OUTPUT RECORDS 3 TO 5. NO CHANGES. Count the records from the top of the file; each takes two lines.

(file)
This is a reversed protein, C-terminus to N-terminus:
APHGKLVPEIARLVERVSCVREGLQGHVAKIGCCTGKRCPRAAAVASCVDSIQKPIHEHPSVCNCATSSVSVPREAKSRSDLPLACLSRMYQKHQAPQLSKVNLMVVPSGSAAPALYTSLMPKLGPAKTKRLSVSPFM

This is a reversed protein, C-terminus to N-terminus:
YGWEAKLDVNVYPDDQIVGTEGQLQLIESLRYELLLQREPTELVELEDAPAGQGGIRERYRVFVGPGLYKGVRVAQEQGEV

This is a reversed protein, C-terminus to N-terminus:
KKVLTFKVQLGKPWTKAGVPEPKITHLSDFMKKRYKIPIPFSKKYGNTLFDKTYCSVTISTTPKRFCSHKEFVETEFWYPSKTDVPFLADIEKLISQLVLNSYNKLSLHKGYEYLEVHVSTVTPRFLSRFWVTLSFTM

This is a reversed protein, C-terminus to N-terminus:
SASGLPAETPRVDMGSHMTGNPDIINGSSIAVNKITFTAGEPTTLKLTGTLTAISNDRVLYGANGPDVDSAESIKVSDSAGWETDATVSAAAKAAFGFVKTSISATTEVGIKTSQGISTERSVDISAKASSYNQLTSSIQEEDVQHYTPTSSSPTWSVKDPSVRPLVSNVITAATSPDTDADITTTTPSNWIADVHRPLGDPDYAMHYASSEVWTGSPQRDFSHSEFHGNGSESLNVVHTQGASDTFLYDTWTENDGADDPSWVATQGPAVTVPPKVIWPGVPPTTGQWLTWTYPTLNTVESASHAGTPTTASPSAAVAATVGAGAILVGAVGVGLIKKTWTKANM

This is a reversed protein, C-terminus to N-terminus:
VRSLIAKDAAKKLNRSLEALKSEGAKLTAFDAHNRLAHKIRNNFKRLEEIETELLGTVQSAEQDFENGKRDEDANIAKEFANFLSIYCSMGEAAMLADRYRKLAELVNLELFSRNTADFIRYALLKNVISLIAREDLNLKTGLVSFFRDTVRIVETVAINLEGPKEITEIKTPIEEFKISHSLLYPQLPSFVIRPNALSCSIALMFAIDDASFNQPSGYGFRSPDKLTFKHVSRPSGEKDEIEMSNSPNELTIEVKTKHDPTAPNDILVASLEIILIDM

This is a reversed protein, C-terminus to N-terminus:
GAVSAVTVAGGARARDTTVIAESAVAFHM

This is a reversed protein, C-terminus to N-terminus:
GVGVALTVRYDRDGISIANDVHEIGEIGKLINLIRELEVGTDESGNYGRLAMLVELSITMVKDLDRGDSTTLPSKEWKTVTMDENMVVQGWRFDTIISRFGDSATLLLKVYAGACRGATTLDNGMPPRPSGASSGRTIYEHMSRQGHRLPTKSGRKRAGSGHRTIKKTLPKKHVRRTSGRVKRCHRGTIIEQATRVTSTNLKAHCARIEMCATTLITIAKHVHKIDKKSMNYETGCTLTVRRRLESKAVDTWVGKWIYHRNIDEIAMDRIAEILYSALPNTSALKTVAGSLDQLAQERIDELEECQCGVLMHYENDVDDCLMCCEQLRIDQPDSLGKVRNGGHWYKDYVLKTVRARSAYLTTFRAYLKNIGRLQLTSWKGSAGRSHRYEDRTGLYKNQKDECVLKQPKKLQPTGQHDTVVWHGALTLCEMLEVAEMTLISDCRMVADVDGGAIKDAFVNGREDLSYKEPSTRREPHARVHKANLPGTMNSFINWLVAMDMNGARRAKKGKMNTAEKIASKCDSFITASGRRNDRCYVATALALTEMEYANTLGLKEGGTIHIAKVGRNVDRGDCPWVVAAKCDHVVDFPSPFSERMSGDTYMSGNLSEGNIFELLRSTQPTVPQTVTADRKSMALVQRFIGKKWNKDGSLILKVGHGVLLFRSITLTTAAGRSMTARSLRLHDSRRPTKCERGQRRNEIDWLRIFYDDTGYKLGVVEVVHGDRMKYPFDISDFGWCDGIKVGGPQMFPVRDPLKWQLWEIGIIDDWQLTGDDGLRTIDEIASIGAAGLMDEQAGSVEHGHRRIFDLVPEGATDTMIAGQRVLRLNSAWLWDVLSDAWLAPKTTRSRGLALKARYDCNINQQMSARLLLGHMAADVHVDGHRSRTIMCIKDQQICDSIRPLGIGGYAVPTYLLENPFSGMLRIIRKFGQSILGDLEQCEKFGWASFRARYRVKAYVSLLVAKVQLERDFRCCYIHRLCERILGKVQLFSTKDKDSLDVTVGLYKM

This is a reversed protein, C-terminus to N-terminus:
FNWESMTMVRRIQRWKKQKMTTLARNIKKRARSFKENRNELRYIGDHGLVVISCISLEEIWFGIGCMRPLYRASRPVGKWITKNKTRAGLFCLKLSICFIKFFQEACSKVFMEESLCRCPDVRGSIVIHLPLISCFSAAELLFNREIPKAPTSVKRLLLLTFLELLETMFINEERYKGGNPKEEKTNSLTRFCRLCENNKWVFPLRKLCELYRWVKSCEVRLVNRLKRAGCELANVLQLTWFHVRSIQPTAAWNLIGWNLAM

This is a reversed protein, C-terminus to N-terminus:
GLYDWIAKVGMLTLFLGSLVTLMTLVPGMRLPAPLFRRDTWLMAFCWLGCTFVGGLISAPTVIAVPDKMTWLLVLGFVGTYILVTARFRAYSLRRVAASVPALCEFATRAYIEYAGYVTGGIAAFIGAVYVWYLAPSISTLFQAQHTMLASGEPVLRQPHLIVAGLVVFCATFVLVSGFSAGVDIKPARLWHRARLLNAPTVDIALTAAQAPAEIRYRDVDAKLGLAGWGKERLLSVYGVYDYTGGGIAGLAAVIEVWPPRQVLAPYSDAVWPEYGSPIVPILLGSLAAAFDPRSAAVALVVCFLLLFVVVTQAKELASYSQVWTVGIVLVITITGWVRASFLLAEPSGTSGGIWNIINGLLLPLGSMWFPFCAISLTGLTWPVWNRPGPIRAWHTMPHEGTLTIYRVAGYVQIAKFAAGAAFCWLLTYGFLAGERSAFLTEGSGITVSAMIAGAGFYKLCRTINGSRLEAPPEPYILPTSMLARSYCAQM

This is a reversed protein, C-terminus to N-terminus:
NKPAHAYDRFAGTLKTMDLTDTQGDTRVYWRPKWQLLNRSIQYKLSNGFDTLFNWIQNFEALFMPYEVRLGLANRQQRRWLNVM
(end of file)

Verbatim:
This is a reversed protein, C-terminus to N-terminus:
KKVLTFKVQLGKPWTKAGVPEPKITHLSDFMKKRYKIPIPFSKKYGNTLFDKTYCSVTISTTPKRFCSHKEFVETEFWYPSKTDVPFLADIEKLISQLVLNSYNKLSLHKGYEYLEVHVSTVTPRFLSRFWVTLSFTM

This is a reversed protein, C-terminus to N-terminus:
SASGLPAETPRVDMGSHMTGNPDIINGSSIAVNKITFTAGEPTTLKLTGTLTAISNDRVLYGANGPDVDSAESIKVSDSAGWETDATVSAAAKAAFGFVKTSISATTEVGIKTSQGISTERSVDISAKASSYNQLTSSIQEEDVQHYTPTSSSPTWSVKDPSVRPLVSNVITAATSPDTDADITTTTPSNWIADVHRPLGDPDYAMHYASSEVWTGSPQRDFSHSEFHGNGSESLNVVHTQGASDTFLYDTWTENDGADDPSWVATQGPAVTVPPKVIWPGVPPTTGQWLTWTYPTLNTVESASHAGTPTTASPSAAVAATVGAGAILVGAVGVGLIKKTWTKANM

This is a reversed protein, C-terminus to N-terminus:
VRSLIAKDAAKKLNRSLEALKSEGAKLTAFDAHNRLAHKIRNNFKRLEEIETELLGTVQSAEQDFENGKRDEDANIAKEFANFLSIYCSMGEAAMLADRYRKLAELVNLELFSRNTADFIRYALLKNVISLIAREDLNLKTGLVSFFRDTVRIVETVAINLEGPKEITEIKTPIEEFKISHSLLYPQLPSFVIRPNALSCSIALMFAIDDASFNQPSGYGFRSPDKLTFKHVSRPSGEKDEIEMSNSPNELTIEVKTKHDPTAPNDILVASLEIILIDM